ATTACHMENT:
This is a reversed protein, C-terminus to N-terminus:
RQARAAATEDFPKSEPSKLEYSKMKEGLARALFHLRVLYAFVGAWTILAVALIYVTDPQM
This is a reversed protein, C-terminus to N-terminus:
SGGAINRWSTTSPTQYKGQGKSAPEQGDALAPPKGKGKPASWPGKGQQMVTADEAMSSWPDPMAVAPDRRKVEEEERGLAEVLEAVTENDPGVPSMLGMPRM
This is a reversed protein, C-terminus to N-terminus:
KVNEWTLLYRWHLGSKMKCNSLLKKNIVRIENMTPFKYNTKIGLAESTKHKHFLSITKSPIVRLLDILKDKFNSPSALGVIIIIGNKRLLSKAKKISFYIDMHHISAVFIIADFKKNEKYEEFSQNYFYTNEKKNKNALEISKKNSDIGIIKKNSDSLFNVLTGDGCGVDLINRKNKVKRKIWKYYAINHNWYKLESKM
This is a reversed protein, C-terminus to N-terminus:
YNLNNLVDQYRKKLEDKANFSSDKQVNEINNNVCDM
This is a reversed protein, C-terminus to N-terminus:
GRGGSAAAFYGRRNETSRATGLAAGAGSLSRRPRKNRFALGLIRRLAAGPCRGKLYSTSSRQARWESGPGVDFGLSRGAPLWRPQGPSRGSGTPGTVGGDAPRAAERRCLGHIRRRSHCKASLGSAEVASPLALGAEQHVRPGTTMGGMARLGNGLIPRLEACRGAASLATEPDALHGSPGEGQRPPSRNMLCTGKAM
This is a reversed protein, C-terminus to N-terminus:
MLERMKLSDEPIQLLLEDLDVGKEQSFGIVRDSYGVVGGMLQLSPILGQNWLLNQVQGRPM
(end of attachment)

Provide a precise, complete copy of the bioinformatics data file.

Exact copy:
This is a reversed protein, C-terminus to N-terminus:
RQARAAATEDFPKSEPSKLEYSKMKEGLARALFHLRVLYAFVGAWTILAVALIYVTDPQM
This is a reversed protein, C-terminus to N-terminus:
SGGAINRWSTTSPTQYKGQGKSAPEQGDALAPPKGKGKPASWPGKGQQMVTADEAMSSWPDPMAVAPDRRKVEEEERGLAEVLEAVTENDPGVPSMLGMPRM
This is a reversed protein, C-terminus to N-terminus:
KVNEWTLLYRWHLGSKMKCNSLLKKNIVRIENMTPFKYNTKIGLAESTKHKHFLSITKSPIVRLLDILKDKFNSPSALGVIIIIGNKRLLSKAKKISFYIDMHHISAVFIIADFKKNEKYEEFSQNYFYTNEKKNKNALEISKKNSDIGIIKKNSDSLFNVLTGDGCGVDLINRKNKVKRKIWKYYAINHNWYKLESKM
This is a reversed protein, C-terminus to N-terminus:
YNLNNLVDQYRKKLEDKANFSSDKQVNEINNNVCDM
This is a reversed protein, C-terminus to N-terminus:
GRGGSAAAFYGRRNETSRATGLAAGAGSLSRRPRKNRFALGLIRRLAAGPCRGKLYSTSSRQARWESGPGVDFGLSRGAPLWRPQGPSRGSGTPGTVGGDAPRAAERRCLGHIRRRSHCKASLGSAEVASPLALGAEQHVRPGTTMGGMARLGNGLIPRLEACRGAASLATEPDALHGSPGEGQRPPSRNMLCTGKAM
This is a reversed protein, C-terminus to N-terminus:
MLERMKLSDEPIQLLLEDLDVGKEQSFGIVRDSYGVVGGMLQLSPILGQNWLLNQVQGRPM